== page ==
Any way, it is clear that the above mission statement reflects an agenda, and so I ask you, how successful was the seminar in promoting the agenda? And given that the participants received generous funding to participate (as far as I know -- tell me if I am wrong), what will the Jewish people get out of it? And what are the responsibilities of the recipients? Jewish Studies grad students receive fellowships for their research, but they are expected to produce. What are the expectations here?
And why the need to associate with an academic institution like Princeton or NYU? I have no problem with foundations spending money on Jewish projects, e.g., Wexner, Mandel, etc. But they do this without an academic link.
Again, what do universities have to do with partisan and ideological agendas like worrying about the fate of the Jewish people?
Your question as to how the seminar related to Tikvah's more partisan mission statement is a good one. The line that was reiterated again and again to us over the two weeks was "we believe that by putting serious Jewish people in dialogue with serious texts - the best of Western and Jewish civilization - as well as in conversation with great scholars, we will produce the next great Jewish and universal ideas that will change the world." In other words, they did not wish to tell us what to do with the knowledge, only to impart it to us and see what happens. They see themselves as an incubator for future Walzers, Fishbanes and Levensons.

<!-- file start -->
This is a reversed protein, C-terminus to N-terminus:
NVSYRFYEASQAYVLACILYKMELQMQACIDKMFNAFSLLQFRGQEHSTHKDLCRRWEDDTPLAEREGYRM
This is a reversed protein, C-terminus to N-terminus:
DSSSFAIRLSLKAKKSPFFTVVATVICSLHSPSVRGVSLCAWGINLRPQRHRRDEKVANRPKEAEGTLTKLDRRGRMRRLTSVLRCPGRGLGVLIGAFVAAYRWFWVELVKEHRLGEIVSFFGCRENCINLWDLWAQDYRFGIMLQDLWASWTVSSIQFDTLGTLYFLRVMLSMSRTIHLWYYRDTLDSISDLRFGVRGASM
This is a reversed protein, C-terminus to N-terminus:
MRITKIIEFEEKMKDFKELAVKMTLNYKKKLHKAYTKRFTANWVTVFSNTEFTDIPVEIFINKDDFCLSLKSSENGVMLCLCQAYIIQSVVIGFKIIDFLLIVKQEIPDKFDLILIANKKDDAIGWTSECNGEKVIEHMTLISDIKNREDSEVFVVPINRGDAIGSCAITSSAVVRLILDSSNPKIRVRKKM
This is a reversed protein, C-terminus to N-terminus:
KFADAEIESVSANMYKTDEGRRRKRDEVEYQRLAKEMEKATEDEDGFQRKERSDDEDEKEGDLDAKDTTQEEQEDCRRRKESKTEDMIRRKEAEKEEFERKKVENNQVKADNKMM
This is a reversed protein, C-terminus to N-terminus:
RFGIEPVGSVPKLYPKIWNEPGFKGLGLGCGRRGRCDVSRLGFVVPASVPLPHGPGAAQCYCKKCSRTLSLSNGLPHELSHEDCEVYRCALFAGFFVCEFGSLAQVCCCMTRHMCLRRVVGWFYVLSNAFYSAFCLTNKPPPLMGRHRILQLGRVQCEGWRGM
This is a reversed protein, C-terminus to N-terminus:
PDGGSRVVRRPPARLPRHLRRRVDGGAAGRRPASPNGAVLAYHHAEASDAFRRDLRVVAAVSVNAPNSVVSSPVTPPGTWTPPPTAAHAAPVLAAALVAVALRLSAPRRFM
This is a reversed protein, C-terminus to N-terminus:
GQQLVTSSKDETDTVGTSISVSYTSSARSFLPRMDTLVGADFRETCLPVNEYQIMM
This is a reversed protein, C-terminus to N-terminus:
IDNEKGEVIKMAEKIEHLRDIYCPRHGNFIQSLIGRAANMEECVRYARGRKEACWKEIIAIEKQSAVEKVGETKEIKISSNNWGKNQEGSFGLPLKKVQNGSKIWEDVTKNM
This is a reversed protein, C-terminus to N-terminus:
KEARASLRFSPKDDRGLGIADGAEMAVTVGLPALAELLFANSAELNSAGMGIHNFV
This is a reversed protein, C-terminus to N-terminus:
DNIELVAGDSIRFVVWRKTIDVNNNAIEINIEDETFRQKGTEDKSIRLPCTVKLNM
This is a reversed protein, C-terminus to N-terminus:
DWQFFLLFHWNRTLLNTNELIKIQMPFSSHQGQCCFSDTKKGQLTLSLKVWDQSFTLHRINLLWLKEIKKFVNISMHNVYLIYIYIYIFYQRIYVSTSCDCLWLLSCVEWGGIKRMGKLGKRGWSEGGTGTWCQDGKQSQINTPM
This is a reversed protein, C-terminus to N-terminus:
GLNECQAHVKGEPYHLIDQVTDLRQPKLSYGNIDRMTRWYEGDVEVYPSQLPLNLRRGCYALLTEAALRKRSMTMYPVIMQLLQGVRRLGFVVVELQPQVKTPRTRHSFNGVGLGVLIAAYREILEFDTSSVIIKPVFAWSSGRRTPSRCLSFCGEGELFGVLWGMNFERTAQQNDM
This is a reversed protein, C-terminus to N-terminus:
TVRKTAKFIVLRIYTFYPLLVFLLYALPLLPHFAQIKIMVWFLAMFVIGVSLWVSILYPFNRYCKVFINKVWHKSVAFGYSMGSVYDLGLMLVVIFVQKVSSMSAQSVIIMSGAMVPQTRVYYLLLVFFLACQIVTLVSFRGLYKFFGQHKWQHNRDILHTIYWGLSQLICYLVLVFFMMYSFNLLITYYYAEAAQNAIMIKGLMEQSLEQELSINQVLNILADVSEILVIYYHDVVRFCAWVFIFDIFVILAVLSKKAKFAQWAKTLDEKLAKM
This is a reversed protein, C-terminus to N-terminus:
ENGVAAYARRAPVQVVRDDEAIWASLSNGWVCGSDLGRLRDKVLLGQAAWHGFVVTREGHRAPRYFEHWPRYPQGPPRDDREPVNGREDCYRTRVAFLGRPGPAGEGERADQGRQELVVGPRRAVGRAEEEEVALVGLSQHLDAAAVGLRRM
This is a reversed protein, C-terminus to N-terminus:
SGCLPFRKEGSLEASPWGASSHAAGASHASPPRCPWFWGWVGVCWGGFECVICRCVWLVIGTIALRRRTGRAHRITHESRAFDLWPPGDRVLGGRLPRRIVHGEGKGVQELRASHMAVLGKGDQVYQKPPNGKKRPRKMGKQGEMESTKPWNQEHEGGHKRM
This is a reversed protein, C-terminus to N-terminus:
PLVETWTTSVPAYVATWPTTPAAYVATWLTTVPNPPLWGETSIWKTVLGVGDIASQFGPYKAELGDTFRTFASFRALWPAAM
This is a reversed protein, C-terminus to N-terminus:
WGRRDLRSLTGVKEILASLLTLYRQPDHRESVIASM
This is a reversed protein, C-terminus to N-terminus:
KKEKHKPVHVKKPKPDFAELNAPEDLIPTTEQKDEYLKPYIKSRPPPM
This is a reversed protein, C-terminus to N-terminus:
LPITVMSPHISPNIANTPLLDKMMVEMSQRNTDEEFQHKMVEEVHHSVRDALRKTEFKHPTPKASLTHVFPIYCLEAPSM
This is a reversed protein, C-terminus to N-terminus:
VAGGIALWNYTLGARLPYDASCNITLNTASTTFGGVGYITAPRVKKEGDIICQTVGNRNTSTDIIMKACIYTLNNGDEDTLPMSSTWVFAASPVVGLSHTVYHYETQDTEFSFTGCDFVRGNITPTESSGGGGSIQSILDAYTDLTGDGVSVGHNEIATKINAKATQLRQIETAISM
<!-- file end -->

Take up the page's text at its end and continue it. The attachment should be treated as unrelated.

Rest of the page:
You can decide for yourself if you buy this, or believe a more political agenda underlies it. As someone not on board with most neo/conservative stances, I was on the lookout for signs of ideology-pushing - but never found them. Likely that has shaped my positive opinion of the program overall.
A note on the participants, to clarify my earlier post - Biblical literacy was prevalent (as you note, even secular Israelis have it), while beyond that, backgrounds varied. Many students were students of law or psychology or politics. Other were Jewish studies majors. The idea was to get people to talk to others of different specialties and broaden their horizons in a challenging intellectual environment. So this wasn't strictly a Jewish studies program, though certain utility with Jewish texts and terminology was expected.
Stipend (which you have down correctly): I got the impression that they paid us (a) because they wanted to attract top students and (b) to pull non-Jewish studies folks away from internships, summer fellowships and other such more tangibly lucrative opportunities than a Jewish thought seminar. Again, you can decide if you think this was a worthy use of funds. I tend to think it certainly helped land some really quality students who might otherwise have been working say, at Google or in a teaching hospital.